Debating the use of degree completion as an accountability metric
The federal government currently provides more than $150 billion each year to students and their families in the form of grants, loans, work-study funds, and tax credits to help make college more affordable. This sizable public investment in higher education has indeed made college attendance possible for a larger share of Americans. However, there is […]
It’s a familiar story: a young, courageous (usually white male) entrepreneur drops out of college to pursue his dreams, only to become rich and successful beyond all expectation. Its implication, which has found some purchase in the popular imagination, is that it doesn’t matter if a person doesn’t finish college—in fact, he may be better-off […]
Paul Tough, author of “The Years That Matter Most: How College Makes or Breaks Us,” sits down with EdNext Editor-in-chief Marty West to discuss the book, and how the higher education admissions process tends to work to the benefit of affluent students at the expense of those from lower-income backgrounds.
“Taught me how to learn.”
Certificate-first programs can help tackle America’s college-completion crisis
Michael Horn, co-founder of the Clayton Christensen Institute for Disruptive Innovation, sits down with Paul E. Peterson to discuss his new book “Choosing College,” co-written with Bob Moesta, and the different questions prospective college applicants should ask themselves as they work through the application process for college.
The 15.6-acre campus of the College of New Rochelle in New York will be auctioned off on November 21, the New York Post reports. The school filed for bankruptcy protection last month.
A possible solution to the “Gaming the System” problem
A review of “The Years That Matter Most” by Paul Tough
Better incentives for colleges, less loan risk for students.
An excerpt from Education Next executive editor Michael Horn’s new book
The facts behind fears of a higher-education revenue recession
Review of “The Assault on American Excellence” by Anthony Kronman and “Safe Enough Spaces” by Michael Roth
Salary data and the academic research undercut the notion that faculty pay is the key driver in price increases.
Richard Vedder, an Independent Institute Sr. Fellow and Distinguished Professor of Economics Emeritus at Ohio University, joins Paul E. Peterson to discuss his new book, “Restoring the Promise: Higher Education in America,” and how rising college tuition costs have changed the dialogue around higher education.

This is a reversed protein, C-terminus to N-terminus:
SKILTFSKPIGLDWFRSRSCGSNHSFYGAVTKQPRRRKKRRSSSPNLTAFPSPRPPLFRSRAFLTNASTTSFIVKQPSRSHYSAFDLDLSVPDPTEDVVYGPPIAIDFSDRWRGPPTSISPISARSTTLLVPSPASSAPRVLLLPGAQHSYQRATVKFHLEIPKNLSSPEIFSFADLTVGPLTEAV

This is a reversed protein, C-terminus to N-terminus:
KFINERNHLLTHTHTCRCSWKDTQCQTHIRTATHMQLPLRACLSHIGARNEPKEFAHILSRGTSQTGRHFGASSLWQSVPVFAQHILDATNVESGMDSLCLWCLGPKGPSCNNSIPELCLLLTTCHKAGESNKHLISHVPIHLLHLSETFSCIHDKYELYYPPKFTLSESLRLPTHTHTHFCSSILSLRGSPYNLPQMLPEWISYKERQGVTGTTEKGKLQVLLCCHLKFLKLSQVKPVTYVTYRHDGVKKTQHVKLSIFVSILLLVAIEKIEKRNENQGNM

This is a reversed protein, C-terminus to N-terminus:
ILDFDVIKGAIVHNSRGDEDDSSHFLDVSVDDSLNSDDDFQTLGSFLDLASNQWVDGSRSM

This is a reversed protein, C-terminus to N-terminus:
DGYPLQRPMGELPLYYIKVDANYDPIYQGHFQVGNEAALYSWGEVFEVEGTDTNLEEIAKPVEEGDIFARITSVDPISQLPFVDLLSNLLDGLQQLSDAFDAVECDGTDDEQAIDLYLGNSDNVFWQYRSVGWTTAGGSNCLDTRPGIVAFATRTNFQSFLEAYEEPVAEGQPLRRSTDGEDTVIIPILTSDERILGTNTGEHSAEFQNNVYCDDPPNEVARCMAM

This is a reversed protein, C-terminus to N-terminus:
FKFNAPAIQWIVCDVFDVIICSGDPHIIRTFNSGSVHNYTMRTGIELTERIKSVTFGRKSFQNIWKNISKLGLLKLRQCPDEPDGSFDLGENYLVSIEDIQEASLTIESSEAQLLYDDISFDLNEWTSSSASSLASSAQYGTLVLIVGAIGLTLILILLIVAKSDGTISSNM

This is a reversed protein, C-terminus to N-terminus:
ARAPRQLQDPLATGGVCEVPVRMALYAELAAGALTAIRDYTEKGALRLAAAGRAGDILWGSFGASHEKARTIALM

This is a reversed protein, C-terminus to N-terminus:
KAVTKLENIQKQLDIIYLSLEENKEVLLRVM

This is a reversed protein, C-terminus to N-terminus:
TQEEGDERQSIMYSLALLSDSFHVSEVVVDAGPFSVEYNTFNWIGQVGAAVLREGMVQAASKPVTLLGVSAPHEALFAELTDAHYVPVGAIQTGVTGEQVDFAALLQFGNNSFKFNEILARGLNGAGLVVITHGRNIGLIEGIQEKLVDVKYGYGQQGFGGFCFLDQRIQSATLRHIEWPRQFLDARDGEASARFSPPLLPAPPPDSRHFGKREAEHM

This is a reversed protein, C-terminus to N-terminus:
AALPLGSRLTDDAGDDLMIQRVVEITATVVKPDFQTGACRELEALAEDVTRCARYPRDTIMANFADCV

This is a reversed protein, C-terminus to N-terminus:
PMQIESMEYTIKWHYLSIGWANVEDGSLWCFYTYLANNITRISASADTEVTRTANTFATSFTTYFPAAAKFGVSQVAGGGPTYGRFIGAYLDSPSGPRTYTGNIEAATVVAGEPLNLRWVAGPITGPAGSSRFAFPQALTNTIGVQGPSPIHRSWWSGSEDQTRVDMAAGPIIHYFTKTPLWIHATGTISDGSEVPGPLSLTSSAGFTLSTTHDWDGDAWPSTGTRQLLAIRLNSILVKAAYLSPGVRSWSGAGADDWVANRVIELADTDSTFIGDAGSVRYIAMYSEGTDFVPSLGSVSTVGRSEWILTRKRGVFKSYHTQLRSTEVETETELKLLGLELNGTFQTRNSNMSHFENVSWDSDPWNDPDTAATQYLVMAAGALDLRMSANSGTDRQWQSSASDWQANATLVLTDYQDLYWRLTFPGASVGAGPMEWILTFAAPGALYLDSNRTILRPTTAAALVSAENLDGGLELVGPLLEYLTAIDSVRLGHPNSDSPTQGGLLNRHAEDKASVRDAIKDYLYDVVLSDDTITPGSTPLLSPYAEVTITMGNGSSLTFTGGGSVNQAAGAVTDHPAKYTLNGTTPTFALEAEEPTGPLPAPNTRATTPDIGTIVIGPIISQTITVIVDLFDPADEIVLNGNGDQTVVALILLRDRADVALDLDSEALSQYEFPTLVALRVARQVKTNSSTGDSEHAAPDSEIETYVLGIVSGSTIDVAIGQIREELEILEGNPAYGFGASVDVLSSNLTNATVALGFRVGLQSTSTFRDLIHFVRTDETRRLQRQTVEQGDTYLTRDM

An unbundled higher education system could focus on helping learners earn and learn, as opposed to the existing pattern of learn and then later, maybe, earn.
How different approaches to loan forgiveness, including plans put forward by members of Congress and presidential hopefuls, would distribute benefits to Americans of different income levels and races and ethnicities.
The plan is likely to disproportionately benefit middle- and upper-middle-income Americans, as well as black families, at an estimated total cost of about $955 billion.
Name an educated, upper-middle-class parent who hasn’t done a hundred things to advantage their own progeny in the frantic competition for limited spots at elite universities.
On Feb. 27, Democrats in New Hampshire defeated House Bill 673, which would have allocated $100,000 to cover the cost of students taking exams for free college credit.
Higher education policy research tends to focus more on income than wealth, not because income is more important, but because it is easier to measure, but income is a poor proxy for wealth, especially for black and Hispanic families.
In the News: Cal State Remedial Education Reforms Help Thousands More Students Pass College-Level Math Classes
After the Cal State system eliminated non-credit, remedial math classes and replaced them with credit-bearing, college-level courses, nearly 7800 students passed the higher-level math classes.
A review of “The Coddling of the American Mind” by Greg Lukianoff and Jonathan Haidt
Colleges are trying harder to recruit high-achieving students from low-income families. And some organizations are now ranking colleges on the extent to which they provide opportunities to those students. But new research identifies problems with the way these rankings are calculated, and suggests that colleges should be looking at the numbers differently. Caroline Hoxby joins Marty West to discuss her latest research on this topic.